Saturday, November 26
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Champagnes and Sparkling Wines: The Lowdown

You’ve probably heard it said. “All Champagnes are sparkling wines, but not every sparkling wine is a Champagne.”

This could be confusing for someone who grew up celebrating the New Year and all sorts of occasions by popping open a bottle of Champagne, which – as it now turns out – was not Champagne at all!

No worries. Read on to clear matters up once and for all. So, the next time you’re in a sparkling wine online UK shop, you’ll know exactly which among the sparkling wines in the shop are Champagnes and which are not. 

What Sets Champagne Apart From Other Sparkling Wines?

It’s an easy enough rule to remember. 

Champagne is wine made and bottled in the Champagne wine region of France and made according to the strict rules of the Champagne Appellation d’Origine Contrôlée (Controlled Designation of Origin).

In other words, the winemaker must have made it:

  • Using the appellation’s approved grape varieties.
  • Using the grapes harvested from vines grown in the Champagne wine region through the appellation’s prescribed viticultural methods.
  • Using the appellation’s approved winemaking methods.

In short, even if a winemaker from California makes sparkling wine from grapes he got from the Champagne wine region and makes it exactly like a winemaker from Champagne would, the wine he’d make still wouldn’t be Champagne.

In short, only wine from Champagne can be called and thus bear the appellation or the name Champagne. And yes, the letter C is capitalized because Champagne is a proper noun. It is both the name of a wine region and the wine from that region.

What Gives Sparkling Wines Their Sparkle? 

Sparkling wines are effervescent wines. They are fizzy and bubbly, a bit like soda and other carbonated drinks. And just like soft drinks, they get their fizz from their carbon dioxide content. But this is typically the extent of their similarities.

Soft drinks manufacturers forcibly incorporate carbon dioxide into the sugary mixture through high pressure. The high pressure causes the carbon dioxide to dissolve into the liquid.

In most sparkling wines, the carbon dioxide is a natural byproduct of yeast fermentation instead of being externally introduced. As the carbon dioxide accumulates inside the tank or bottle, the pressure slowly builds until the carbon dioxide dissolves into the wine.

When you open a bottle of sparkling wine, you release the pressure that’s keeping the carbon dioxide trapped in the wine. Consequently, the gas separates from the wine.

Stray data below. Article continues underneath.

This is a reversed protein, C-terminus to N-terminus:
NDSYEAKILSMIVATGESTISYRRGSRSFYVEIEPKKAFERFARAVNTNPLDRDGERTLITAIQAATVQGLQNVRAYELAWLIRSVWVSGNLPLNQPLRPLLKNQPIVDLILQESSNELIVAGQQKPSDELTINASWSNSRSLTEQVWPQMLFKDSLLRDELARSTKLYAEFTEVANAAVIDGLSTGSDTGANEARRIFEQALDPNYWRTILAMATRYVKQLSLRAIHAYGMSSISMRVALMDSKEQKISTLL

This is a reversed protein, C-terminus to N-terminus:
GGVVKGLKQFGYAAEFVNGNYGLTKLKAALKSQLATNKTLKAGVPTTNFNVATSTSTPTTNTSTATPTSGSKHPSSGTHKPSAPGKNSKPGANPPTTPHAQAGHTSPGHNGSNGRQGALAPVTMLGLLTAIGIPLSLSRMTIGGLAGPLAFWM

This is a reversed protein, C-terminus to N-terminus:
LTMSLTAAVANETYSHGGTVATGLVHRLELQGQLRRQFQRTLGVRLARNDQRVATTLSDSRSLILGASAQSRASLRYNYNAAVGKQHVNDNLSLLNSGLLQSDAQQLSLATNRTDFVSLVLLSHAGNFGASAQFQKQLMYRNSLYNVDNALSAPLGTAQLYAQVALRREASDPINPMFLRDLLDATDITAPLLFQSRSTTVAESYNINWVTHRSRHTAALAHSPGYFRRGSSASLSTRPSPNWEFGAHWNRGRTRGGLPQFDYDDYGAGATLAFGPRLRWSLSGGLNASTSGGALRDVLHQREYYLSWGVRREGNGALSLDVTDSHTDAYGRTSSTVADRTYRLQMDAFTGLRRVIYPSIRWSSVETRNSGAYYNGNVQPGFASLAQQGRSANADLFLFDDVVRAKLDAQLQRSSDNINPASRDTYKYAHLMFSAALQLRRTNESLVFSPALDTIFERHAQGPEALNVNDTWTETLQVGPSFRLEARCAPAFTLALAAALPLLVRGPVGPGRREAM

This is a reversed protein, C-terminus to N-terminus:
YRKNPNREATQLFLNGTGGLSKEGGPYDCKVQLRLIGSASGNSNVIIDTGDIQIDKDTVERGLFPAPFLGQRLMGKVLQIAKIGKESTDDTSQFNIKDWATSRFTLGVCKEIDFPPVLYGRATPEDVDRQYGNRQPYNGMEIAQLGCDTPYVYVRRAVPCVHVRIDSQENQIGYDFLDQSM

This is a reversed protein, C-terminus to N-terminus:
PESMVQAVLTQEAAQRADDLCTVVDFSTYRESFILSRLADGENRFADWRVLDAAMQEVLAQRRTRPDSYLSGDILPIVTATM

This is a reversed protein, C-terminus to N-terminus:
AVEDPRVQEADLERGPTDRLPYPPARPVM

Some of the carbon dioxide accumulates at the neck of the bottle and violently escapes when the bottle is opened. That is what causes the loud, forceful pop you hear when you open a bottle of sparkling wine.

The rest of the carbon dioxide, however, escapes a bit more gradually as bubbles. It’s responsible for the foam that forms on top when you pour sparkling wine into a glass, the stream of bubbles that form a ring of bubbles at the edge of the glass, and the bubbles that gradually traverse and rise up the sides of the glass.

How Is Sparkle Added to Sparkling Wines?

All sparkling wines begin with still wine or non-effervescent wine. Winemakers give them their effervescence through at least one additional step.

Méthode Traditionnelle or Méthode Champenoise

In the case of Champagne, effervescence comes through the méthode traditionnelle, which in Champagne is called méthode Champenoise.

The méthode Champenoise is a laborious process that involves the following specific steps or phases.

  • Secondary, in-bottle fermentation
  • Maturation on lees
  • Riddling
  • Disgorgement
  • Dosage
  • Final corking, shaking, and inspection
  • Bottle aging

In méthode Champenoise, a secondary fermentation, which takes place inside the bottle, creates the carbon dioxide that gives Champagne its signature fizziness.

After the secondary fermentation, the wine is allowed to rest or mature on its lees or the dead yeasts and other deposits inside the bottle. The winemaker eventually removes these deposits and adds more sugary wine solution to the sparkling wine before finally corking it and further aging it inside the bottle before its release. 

Charmat Method

Under this method, secondary fermentation does not happen inside the bottle but inside a pressurized tank. After the secondary fermentation, the sparkling wine is bottled and released. 

Transfer Method

Like in méthode traditionnelle, the wine undergoes secondary fermentation (and gains its effervescence) inside the bottle and proceeds to mature on its lees. After maturation on lees, however, the now sparkling wine is transferred from the bottle into a tank. There, the deposits are filtered out to clarify the wine. 

Carbonation

This is the least expensive method of making sparkling wines. Under this method, the wine is “carbonated,” pretty much like the way a soft drinks manufacturer would make soda. 

Champagnes Are in a Class of Their Own

To sum up, Champagne is a unique sparkling wine from the Champagne wine region in France. What makes it special are all the rigorous appellation rules and requirements that encompass everything involved in the process of making it – from vine growing to winemaking until the final bottling.

So the next time you see Champagne in a spirits online UK shop, you’ll be able to appreciate how much effort goes into making it and understand why it costs so much more than other sparkling wines.

AUTHOR BIO

Alexander Vasilev is Head of Digital Marketing at VIDA UK, the third branch on the fast-growing VIDA family tree, following teams in Sofia & Vienna. Named after the Baba Vida medieval fortress in Northern Bulgaria, VIDA seeks to champion Central and Eastern European wines and spirits in an authentic and innovative light.

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